Of the church group’s recent visit to the ART farm, she said she expected that the majority will pursue farming and said she hopes they are able to take it a step further to sell crops locally at markets and for export.
Esther Razo chairs women’s concerns at the Inner City Circuit. She also has high hopes for graduates of the program.
“I strongly believe women can move out of poverty and sustain their families, prepare themselves for their retirement and help themselves keep strong and healthy,” she said. “I have seen families that have sustained themselves from farming. I have seen farmers send their children to school from farming in general and, specifically, market gardening.
“Hardworking women can feed their children and raise them from farming produce. Farm products can be varied, and women do not necessarily need huge pieces of land,” she said.
Razo has been rotating Irish and sweet potatoes, bell peppers, cabbages, tomatoes, onions, beetroot and sugar beans on about two acres.
“I have managed to supply some of my produce in local supermarkets, making a reasonable profit,” she said. She said she has ventured into chicken farming and plans to use manure from the chickens in the garden.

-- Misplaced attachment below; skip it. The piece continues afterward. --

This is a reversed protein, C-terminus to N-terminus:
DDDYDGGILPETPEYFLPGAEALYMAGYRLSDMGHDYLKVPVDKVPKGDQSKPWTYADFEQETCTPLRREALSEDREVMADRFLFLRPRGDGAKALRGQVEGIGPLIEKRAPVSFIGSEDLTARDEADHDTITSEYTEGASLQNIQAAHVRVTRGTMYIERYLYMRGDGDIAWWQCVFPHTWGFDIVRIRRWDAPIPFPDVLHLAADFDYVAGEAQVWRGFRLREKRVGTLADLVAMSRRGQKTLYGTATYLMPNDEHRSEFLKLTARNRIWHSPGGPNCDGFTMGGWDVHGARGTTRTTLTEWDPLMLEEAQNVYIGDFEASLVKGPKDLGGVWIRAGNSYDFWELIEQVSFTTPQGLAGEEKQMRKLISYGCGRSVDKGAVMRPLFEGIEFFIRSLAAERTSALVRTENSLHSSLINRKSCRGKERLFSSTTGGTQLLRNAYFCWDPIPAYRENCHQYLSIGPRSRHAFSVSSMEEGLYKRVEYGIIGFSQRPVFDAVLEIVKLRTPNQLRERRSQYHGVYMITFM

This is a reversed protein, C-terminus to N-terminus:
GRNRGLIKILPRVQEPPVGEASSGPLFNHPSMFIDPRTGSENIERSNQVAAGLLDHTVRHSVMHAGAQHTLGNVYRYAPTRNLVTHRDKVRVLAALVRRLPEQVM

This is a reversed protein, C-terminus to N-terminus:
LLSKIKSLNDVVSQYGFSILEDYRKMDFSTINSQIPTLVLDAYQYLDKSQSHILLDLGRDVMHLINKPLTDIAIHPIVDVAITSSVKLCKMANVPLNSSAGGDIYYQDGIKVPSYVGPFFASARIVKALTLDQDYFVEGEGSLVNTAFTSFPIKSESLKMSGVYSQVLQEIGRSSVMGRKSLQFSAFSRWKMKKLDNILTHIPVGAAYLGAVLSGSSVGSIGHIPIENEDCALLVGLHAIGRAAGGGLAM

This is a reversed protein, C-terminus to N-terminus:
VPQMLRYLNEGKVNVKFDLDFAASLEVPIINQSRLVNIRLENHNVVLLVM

“I plan to scale up and do even more during retirement. I don’t do the physical work myself. I do the planning and logistics.”
She now employ three workers, one full-time and two part-time.
Johnson Muzarurwi, secretary of the Inner City Circuit United Methodist’s agriculture committee and an Africa University graduate with bachelor’s degrees in agriculture and natural resources, said the upcoming farmers have learned practical skills at the farm.
Through integrated training by church agriculturists, agronomists and other experts based at Charter Seeds Starke Aryes, he said, they are able to use modern farming technologies and agricultural systems.
The goals, he explained, are to improve crop production, management practices, household food security and nutrition among church members.
Joshua Zhungu, Harare Inner City member and a part-time farmer, said the ART farm experience was well appreciated.
“My experience has been turbulent. Not being directly on the ground, you don't get the desired output. Most employees don't work when they are not being watched. My biggest takeaway is that one needs to identify a market before starting to farm and to consider quality expectations for the market one intends to supply.”
Divara Phiri, ART charter seeds agronomist, said, “Church members need to implement the knowledge that I gave them into practical. Correct land preparation is an essential key to seeds of success.”
Hazel Karuma, chair of circuit connectional ministries, said the church members at Harare Inner City who participated in the program are “amazing.”
“We expect great harvest proceeds as their thanksgiving to the house of the Lord.”
The Rev. Phanuel Razo, pastor in charge, agreed that visiting the ART farm was a wonderful, eye-opening experience.
Kumuterera is a communicator in Zimbabwe.
News media contact: Julie Dwyer